If the goal is to complete the project in as little time as possible, the question is why would a scheduler want to use a “Start No Earlier Than” (SNET) constraint on a project task? Let’s explore this paradox.
Constraints describe external dependencies on the project schedule or tasks along the project schedule. Scheduling guidelines recommend using activity constraints sparingly. The ideal is for your task durations and associated relationships to drive the schedule. If your schedule has only task durations and dependency relationships defining the start and finish of tasks than updating your schedule will go rather nicely.
If, however, you have activity constraints in the schedule be forewarned that they will not automatically update according to your updated task durations and/or dependency relationships. The constraint dates will not change. Also you will have to examine each activity constraint individually to see if schedule updates are cause for making any changes to your constraint definition. If so, then you will have to manually change the constraint date and/or type.
Hence the reason scheduling guidelines advise you to limit the number of activity constraints in the schedule. Despite the paradox of using a SNET Constraint to restrain a task when the goal is to complete the project in as little time as possible, there are instances when this constraint type provides a proper and helpful enhancement to the schedule description.
This article describes how to insert a SNET activity constraint in Microsoft 2013, and when a SNET activity constraint is beneficial to the project schedule definition.
We begin with a demonstration schedule, Figure 1.
Here we have a manufacturing and installation project. After parts are manufactured they are shipped to site and installed. Note that all activities are on the critical path. Also, Manufacturing consists of two phases. The network logic says we can proceed with Manufacturing Phase II immediately after completion of Quality Assurance Phase I. Phase II manufacturing is scheduled to start on January 13th, 2016.
However, we know that a critical component for Manufacturing Phase II will not arrive and be available until January 18th, 2016. Another possible issue is that a critical labor resource for Manufacturing Phase II is not available until Monday, January 18th. Either reason would justify the insertion of a SNET constraint on Manufacturing Phase II.
As you can see, resource availability can compel the project manager to divert from the schedule dependency/network logic and insert a constraint. Whether it is the delivery of material, arrival of equipment, or availability of labor, the need for critical resources may justify the insertion of a SNET constraint in the schedule.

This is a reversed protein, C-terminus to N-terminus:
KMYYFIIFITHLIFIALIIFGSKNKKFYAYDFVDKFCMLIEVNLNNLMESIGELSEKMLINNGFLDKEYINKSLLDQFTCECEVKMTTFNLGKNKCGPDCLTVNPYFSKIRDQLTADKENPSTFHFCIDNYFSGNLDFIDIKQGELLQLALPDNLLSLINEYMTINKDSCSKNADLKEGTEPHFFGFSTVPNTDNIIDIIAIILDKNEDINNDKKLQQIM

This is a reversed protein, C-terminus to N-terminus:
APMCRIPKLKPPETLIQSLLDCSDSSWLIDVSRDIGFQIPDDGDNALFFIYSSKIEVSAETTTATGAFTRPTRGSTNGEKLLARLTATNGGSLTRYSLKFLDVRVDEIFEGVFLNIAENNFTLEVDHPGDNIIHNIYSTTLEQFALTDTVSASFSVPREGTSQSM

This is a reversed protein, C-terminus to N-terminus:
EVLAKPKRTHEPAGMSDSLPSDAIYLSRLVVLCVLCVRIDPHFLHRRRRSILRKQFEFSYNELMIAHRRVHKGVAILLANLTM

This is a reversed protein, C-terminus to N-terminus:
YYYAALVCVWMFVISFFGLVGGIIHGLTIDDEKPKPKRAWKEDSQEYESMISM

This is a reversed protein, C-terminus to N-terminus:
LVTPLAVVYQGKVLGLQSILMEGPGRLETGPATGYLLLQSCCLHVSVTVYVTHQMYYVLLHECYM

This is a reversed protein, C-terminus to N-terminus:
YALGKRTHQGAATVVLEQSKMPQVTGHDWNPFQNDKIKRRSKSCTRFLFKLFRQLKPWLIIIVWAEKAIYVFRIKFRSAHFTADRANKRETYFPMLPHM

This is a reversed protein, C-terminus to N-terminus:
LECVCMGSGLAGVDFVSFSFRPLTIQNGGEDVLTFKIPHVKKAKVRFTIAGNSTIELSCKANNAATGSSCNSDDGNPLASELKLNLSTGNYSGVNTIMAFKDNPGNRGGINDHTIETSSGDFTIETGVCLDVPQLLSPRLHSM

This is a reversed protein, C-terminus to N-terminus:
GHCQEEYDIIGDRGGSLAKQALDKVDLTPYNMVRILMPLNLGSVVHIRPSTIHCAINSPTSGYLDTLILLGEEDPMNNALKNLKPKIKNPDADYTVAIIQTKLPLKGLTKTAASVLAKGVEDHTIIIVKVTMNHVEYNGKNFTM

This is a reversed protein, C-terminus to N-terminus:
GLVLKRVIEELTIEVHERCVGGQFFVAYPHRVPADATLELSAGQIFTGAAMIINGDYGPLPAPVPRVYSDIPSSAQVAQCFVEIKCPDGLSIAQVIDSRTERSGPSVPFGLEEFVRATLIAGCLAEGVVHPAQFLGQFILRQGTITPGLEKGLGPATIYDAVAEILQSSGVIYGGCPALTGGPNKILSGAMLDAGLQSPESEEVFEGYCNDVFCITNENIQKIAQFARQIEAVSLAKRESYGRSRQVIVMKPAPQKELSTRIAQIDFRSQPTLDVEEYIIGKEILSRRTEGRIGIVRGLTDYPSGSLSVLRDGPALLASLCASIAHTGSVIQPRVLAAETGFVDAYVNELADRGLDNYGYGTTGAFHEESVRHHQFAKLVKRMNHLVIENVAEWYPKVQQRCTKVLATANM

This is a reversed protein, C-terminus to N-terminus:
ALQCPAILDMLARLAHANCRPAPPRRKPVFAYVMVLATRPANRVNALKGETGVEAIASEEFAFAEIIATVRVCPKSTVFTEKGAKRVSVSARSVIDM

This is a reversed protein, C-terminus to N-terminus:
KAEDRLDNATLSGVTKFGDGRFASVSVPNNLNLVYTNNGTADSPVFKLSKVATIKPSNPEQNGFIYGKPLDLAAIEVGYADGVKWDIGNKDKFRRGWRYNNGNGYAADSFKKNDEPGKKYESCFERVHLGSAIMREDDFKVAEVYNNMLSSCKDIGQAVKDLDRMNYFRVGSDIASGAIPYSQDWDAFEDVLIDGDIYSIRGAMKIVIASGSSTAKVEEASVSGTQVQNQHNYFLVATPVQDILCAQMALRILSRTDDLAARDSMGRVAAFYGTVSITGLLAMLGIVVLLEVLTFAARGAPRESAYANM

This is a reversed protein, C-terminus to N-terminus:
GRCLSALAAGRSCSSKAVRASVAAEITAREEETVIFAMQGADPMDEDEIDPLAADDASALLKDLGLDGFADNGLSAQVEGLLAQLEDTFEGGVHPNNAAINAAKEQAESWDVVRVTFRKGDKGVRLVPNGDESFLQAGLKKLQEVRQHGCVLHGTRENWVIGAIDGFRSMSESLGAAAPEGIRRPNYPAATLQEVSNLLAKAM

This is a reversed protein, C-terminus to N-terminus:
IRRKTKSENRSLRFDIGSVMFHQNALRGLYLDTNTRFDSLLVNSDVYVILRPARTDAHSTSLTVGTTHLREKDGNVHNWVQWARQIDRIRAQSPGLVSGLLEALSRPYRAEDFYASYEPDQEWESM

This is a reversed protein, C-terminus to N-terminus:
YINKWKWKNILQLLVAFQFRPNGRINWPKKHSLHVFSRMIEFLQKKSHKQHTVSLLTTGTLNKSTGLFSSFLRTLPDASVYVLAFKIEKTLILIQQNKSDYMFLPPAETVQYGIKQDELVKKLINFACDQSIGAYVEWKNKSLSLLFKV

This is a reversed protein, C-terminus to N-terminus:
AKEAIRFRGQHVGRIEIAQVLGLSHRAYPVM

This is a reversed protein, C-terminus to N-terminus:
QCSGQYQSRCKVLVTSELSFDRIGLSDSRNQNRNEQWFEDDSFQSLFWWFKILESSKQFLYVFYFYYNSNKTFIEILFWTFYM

The SNET constraint in our demonstration says the Manufacturing Phase II effort cannot proceed until Monday, January 18th. So if the network logic says Manufacturing Phase II may commence on January 13th, the SNET constraint will delay this activity until Monday, January 18th. If the network logic says Manufacturing Phase II begins after Monday, January 18th, then the SNET constraint has no effect on the schedule.
Let’s go ahead and insert a SNET constraint in our demonstration schedule and see its impact. Note that all the tasks in Figure 1 have a constraint type As Soon As Possible (ASAP). This means the activity will begin as soon as the network logic says it can, and no later. Well, we know our Manufacturing Phase II effort cannot start until Monday, January 18th, regardless of what the network dependencies say. Thus, we inform the scheduler to insert a SNET constraint type with a date of Monday, January 18th.
To include a SNET constraint on Manufacturing Phase II highlight the Manufacturing Phase II task and select Task tab, Properties ribbon group, and Information icon, Figure 2.
In the resulting Task Information dialog, Figure 3, select the Advanced tab.
And in the Constraint Type drop down menu select “Start No Earlier Than”. Finally, in the Constraint Date menu option select Monday, January 18th, as the constraint date, Figure 4.
So your SNET January 18th constraint is now set. The effect on the schedule is seen in Figure 5.
First note that Manufacturing Phase II task has shifted to a start date of Monday, January 18th. Great! This is what you want. The network logic had it starting earlier, which the SNET constraint prohibited. Also, note that Manufacturing Phase I and Quality Assurance Phase I are now blue bars, because they are no longer on the critical path. In Figure 6 we insert a Total Slack column in our task table and can clearly see that these tasks, in addition to Notice to Proceed and Project Start, have 3-days of total float (total slack).
The SNET constraint has caused all the activities previous to have 3-days total float, and, therefore, they are no longer on the critical path. Well, this is another reason that constraints are discouraged and should be limited; you lose your critical path.
You want your schedule to be driven by task durations and dependencies. Sometimes, however, an activity cannot start until the arrival of a critical resource, regardless, of what the task network dependency logic allows. In these instances, a SNET constraint is advisable. Be forewarned though that you, most likely, will lose part of your critical path.
Another negative is that you may have to manually adjust your constraint date as task durations, lags, and dependencies are updated. Schedule updates are a compelling reason to limit the number of activity constraints. Nevertheless, a SNET constraint is a useful tool when network logic alone cannot accurately describe the intricacies of your project schedule.